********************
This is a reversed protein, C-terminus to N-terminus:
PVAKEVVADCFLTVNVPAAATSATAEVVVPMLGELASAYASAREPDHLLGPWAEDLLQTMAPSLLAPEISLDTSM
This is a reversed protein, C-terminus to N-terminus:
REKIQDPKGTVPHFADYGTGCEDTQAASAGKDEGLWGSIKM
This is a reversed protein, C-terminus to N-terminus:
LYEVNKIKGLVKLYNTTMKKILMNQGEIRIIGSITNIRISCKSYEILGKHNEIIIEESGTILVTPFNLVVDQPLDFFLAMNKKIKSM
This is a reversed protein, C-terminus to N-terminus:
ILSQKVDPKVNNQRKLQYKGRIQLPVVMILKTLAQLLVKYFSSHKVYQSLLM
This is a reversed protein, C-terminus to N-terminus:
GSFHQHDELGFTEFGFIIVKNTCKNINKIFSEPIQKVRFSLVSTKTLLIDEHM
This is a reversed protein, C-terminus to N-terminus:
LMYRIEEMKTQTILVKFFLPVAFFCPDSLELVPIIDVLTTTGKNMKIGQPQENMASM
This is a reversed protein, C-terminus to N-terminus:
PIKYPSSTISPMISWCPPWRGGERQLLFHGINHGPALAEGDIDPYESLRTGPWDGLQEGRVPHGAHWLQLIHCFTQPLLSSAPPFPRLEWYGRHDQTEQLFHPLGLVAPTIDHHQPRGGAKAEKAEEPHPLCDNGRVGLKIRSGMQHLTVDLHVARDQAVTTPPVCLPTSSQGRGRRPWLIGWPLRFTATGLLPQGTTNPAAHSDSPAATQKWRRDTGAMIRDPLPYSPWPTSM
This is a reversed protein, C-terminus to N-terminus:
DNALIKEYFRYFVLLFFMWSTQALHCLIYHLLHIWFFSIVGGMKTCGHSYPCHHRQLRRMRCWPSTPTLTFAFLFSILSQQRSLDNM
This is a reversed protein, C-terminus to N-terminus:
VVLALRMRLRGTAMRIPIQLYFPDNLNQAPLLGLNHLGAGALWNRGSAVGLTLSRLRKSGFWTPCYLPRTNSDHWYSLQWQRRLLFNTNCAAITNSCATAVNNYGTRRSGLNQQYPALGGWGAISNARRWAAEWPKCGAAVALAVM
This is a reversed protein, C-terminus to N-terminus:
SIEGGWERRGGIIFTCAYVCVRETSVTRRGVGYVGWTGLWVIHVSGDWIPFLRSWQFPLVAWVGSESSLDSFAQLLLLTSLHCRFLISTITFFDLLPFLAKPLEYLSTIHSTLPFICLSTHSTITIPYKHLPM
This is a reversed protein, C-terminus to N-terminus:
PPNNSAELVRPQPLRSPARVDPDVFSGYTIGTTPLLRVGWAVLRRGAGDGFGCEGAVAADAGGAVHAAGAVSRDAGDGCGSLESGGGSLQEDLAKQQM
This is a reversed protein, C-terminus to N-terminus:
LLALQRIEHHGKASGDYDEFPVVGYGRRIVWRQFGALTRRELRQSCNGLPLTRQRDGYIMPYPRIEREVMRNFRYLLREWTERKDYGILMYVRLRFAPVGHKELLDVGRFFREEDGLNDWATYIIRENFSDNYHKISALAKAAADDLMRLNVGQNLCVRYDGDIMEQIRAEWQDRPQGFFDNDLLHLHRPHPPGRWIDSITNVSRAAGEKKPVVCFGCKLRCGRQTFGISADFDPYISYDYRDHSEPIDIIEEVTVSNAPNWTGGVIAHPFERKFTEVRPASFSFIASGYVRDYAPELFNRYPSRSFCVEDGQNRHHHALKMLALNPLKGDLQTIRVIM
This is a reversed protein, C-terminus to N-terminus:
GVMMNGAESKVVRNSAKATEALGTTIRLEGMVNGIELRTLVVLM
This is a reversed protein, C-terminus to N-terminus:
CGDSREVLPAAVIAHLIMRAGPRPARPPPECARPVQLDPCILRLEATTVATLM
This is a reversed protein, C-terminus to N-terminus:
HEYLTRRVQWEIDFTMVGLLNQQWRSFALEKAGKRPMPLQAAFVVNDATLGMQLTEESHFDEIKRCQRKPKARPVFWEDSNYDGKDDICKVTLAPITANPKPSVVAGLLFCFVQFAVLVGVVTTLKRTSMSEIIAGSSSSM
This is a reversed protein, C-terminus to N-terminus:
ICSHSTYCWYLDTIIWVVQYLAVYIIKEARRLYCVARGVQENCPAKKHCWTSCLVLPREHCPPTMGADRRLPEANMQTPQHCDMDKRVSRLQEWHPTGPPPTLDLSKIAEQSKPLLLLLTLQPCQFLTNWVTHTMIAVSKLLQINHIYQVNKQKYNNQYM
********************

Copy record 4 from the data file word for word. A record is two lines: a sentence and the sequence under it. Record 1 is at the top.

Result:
This is a reversed protein, C-terminus to N-terminus:
ILSQKVDPKVNNQRKLQYKGRIQLPVVMILKTLAQLLVKYFSSHKVYQSLLM